Once the university’s first women’s gymnasium, Pomerene Hall will now become a hub for data analytics with renovations costing $59.9 million.
By April 2018, the nearly 100-year-old building will be home to the Translational Data Analytics Institute, a 21,000 square feet space dedicated to research, teaching and innovation.
Part of the $59.9 million — $52 million of which being an investment from the state of Ohio — in funding will go towards hiring new data science and analytics faculty as well as research and professional staff, TDA interim faculty director and Ohio State professor Raghu Machiraju said in an email.
There is a reported 105 affiliated faculty within the university which will be involved with the institute, as well as 41 new hires. However, University spokesman Ben Johnson said there is not yet a set allocation within the budget for faculty and staff hiring.
Translational data analytics uses data-analytics theories and methods to generate solutions for real world problems, said David Mongeau, director of TDAI, in an email.
“Having a physical hub for TDAI supports integrating and making accessible all the data science and analytics expertise and assets across all the colleges – creating a convening and mutual problem-solving space for our faculty, staff, students and community partners,” Mongeau said.
The space will include three labs, which will be used to build hardware, test software and conduct large-scale visualization analysis and data simulations, according to the project’s website. It will also host a cafe with a 10-foot bar top and large space to be used for workshops and gatherings.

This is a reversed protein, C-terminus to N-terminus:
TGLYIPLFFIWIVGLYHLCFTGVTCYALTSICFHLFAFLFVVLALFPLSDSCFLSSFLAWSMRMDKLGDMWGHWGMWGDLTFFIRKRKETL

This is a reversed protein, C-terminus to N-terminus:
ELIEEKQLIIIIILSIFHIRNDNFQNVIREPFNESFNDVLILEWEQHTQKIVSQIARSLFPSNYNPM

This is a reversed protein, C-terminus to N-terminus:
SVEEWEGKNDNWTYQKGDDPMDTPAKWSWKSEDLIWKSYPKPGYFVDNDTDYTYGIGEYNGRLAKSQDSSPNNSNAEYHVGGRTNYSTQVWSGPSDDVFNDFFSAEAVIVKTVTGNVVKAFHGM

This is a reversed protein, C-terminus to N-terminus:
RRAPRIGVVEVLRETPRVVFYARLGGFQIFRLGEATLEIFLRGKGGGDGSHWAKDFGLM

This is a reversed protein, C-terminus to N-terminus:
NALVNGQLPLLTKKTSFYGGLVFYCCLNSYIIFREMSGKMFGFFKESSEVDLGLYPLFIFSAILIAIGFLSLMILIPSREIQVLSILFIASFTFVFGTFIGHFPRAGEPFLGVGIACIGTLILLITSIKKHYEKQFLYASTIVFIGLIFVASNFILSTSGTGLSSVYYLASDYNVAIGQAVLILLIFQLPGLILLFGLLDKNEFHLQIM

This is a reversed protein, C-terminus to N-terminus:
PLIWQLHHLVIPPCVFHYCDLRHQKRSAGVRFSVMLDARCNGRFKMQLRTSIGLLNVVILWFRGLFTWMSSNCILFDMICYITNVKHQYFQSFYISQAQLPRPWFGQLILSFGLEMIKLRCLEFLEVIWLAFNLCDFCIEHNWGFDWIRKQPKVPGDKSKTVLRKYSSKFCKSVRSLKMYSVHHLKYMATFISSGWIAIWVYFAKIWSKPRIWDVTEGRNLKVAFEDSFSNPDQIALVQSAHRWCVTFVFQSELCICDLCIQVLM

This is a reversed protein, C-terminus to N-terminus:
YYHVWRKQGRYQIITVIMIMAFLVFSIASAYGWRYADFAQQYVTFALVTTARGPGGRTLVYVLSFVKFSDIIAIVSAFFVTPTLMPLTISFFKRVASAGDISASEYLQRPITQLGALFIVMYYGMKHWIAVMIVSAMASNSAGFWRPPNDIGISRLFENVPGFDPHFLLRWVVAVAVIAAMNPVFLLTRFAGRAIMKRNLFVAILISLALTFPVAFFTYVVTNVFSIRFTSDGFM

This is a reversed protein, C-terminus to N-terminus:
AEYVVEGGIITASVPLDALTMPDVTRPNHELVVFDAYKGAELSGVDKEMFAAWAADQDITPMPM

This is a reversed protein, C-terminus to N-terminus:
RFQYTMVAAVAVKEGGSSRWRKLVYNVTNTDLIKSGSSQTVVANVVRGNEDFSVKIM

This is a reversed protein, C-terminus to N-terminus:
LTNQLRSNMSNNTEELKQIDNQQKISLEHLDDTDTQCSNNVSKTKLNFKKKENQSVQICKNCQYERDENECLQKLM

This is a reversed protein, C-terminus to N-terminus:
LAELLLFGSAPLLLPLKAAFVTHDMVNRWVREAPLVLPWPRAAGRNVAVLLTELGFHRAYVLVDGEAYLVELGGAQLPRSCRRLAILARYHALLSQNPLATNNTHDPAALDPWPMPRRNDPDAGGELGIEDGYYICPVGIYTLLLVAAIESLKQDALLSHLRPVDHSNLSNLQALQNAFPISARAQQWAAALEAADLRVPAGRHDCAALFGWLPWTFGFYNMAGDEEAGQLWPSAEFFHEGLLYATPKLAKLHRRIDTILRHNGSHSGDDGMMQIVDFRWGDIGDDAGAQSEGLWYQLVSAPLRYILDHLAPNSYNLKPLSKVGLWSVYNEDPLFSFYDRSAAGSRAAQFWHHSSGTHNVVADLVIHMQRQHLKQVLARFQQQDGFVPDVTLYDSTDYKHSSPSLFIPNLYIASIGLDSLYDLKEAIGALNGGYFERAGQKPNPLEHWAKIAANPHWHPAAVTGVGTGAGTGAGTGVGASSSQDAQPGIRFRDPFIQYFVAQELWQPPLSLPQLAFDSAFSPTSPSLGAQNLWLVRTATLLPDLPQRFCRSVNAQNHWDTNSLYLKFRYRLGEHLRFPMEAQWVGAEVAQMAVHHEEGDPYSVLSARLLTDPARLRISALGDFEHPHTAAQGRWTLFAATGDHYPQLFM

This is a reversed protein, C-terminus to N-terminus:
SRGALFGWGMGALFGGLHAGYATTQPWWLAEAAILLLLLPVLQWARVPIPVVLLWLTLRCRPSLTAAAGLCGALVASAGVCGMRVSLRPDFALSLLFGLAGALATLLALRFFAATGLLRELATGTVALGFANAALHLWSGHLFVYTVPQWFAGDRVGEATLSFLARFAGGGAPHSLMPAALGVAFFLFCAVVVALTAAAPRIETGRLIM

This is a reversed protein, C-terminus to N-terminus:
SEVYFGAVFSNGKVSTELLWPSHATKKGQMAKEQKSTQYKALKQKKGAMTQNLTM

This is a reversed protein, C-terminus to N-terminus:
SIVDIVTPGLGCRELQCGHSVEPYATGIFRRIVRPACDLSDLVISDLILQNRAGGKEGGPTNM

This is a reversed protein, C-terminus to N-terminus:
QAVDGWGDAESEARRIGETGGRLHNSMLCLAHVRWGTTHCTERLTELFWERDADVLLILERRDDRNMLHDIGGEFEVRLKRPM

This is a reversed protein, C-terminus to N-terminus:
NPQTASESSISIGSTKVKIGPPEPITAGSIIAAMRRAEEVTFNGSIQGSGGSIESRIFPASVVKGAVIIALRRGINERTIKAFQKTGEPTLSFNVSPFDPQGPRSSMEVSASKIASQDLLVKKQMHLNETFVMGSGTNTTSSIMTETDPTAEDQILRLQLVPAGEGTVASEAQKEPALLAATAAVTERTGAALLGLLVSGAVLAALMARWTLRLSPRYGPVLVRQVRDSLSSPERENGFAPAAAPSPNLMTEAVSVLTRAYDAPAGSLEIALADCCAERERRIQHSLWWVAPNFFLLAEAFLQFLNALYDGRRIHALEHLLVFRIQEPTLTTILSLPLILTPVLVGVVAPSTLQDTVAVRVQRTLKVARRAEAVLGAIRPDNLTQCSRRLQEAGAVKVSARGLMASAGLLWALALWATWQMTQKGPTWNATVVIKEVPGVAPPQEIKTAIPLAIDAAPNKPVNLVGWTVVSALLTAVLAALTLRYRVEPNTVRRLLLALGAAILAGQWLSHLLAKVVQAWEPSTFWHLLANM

The gymnasium will be home to an ideation zone, a two-story space that will house three state-of-the-art, co-located labs for building hardware, testing software, and conducting large-scale visualization analysis and data simulations.
Machiraju said project funding will also help award seed grants and launch a new professional science master’s program.
“The master’s program is currently under development, and we expect it to launch in the 2018-19 academic year,” Machiraju said.
OSU’s undergraduate major in data analytics began in 2014, and its first students graduated this year. Johnson said the major is not affiliated with TDAI, but the institute will partner with the field of study on important events and programs.
The TDAI space intends to host software and hardware days where students, faculty and staff can learn about new software and hardware available to support data analytics projects; give students seats on the advisory council; and include various programming for students of any major to attend, said project coordinator Jenna McGuire in an email.
In a statement Bruce McPheron, executive vice president and provost, said TDAI “represents a long-term commitment by Ohio State to data science and analytics to solve real-world challenges globally.”
The institute will officially launch in spring 2018 with a series of open house events.